Elections

Are wireless voting machines vulnerable? Florida, other states say they’re safe enough

Voters cast their ballots at Farrington High School on Nov. 8, 2016, in Honolulu.
Voters cast their ballots at Farrington High School on Nov. 8, 2016, in Honolulu. AP

Barely a month before midterm elections, voting integrity advocates and electronic voting experts want the federal government to issue an official warning to states that use voting machines with integrated cellular modems that the machines are vulnerable to hacks, potentially interfering with the ballot counting.

Once seen as a useful tool to provide quick election results, voting machines with cellular modems are now subject to fierce debate over how easy it would be to break into them and change the results.

Such machines are certified for use in Florida, Illinois, Michigan and Wisconsin.

A spokeswoman for the Florida Department of State, Sarah Revell, defended the certification of such machines.

“Voting machines are not connected to the internet,” Revell said in an email to McClatchy, adding that “it is important to note that when transmitting election data everything is encrypted and authenticated.”

But a number of voting machine researchers take issue with such assertions, saying that cellular networks increasingly overlap with the internet and open avenues for hackers to interfere with unofficial early results even when there are paper ballots that can be tallied for a slower official count. They say interfering with unofficial early results, even when corrected later, could increase mistrust among voters and add uncertainty immediately after elections conclude.

“The voting machine vendors like to say, well, the voting machine modem is only used for transmitting the unofficial results when you close the polls back through the internet to county central where the clerk can post them,” said Andrew W. Appel, a computer scientist at Princeton University.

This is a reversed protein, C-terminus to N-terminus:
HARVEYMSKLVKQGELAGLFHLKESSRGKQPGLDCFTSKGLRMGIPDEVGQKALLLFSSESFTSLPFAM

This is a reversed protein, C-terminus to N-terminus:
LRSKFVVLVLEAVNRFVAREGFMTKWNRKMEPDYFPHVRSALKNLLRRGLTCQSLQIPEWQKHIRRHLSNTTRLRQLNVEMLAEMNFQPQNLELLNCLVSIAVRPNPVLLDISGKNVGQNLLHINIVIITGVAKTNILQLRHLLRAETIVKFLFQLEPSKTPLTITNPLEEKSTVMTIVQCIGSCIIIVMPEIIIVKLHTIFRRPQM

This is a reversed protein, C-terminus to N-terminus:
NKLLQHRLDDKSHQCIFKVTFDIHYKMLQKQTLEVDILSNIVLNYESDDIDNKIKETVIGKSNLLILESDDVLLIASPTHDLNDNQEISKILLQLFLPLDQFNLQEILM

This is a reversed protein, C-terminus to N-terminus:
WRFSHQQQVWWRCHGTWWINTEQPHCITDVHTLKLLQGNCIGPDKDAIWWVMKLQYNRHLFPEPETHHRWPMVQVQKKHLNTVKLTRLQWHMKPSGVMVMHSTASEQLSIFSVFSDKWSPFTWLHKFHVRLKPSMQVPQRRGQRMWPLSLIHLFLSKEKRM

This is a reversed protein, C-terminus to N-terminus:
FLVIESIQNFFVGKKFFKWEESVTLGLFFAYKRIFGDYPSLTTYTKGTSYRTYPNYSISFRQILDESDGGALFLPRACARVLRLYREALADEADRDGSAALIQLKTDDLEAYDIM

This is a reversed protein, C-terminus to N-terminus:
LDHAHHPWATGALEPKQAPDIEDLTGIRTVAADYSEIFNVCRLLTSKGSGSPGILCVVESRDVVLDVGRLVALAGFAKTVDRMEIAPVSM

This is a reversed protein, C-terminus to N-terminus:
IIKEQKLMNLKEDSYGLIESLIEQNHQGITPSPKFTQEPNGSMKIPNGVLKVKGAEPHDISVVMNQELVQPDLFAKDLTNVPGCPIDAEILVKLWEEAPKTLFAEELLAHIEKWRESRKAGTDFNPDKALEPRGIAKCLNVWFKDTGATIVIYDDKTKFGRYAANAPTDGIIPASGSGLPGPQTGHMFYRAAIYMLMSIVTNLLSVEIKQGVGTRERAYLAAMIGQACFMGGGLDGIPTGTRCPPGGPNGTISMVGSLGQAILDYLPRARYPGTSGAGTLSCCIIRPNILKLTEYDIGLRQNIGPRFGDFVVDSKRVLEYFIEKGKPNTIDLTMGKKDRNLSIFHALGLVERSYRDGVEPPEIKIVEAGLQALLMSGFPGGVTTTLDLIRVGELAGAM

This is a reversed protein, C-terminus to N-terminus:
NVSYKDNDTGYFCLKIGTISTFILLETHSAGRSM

“The problem is, that modem talking through the cell phone network really is more connected to the internet than they like to think.”

Appel said hackers could intercept signals using a portable cell phone tower, commonly called a Stingray, and even introduce malicious code through internet-linked cellular networks.

“If you can talk to that modem, and if there are any security flaws in the voting machine software that talk through that modem, then the voting machine could be confused into installing new software that changes the vote,” Appel said.

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Appel was among 30 researchers, activists and scientists who signed a letter this week urging the federal government to caution states from the use of such voting machines, citing their “grave concerns” that manipulation through cellular networks could “wreak havoc on an election.”

“The convenience of transmitting vote totals online does not outweigh the need of the American people to be assured their votes will be accurately transmitted and counted,” said the letter, which was also endorsed by five citizen and digital rights groups, including Common Cause and the Electronic Frontier Foundation.

How many cellular-enabled voting machines will be in use for Nov. 6 midterm elections is not known. There is no national registry for the 10,000 or so election jurisdictions in the United States, so an exact number could not be determined readily.

An official with the Election Assistance Commission, an independent federal agency that is a clearinghouse for election information, said there are “probably” more than 1,000 of the cellular-enabled machines deployed in different parts of the country.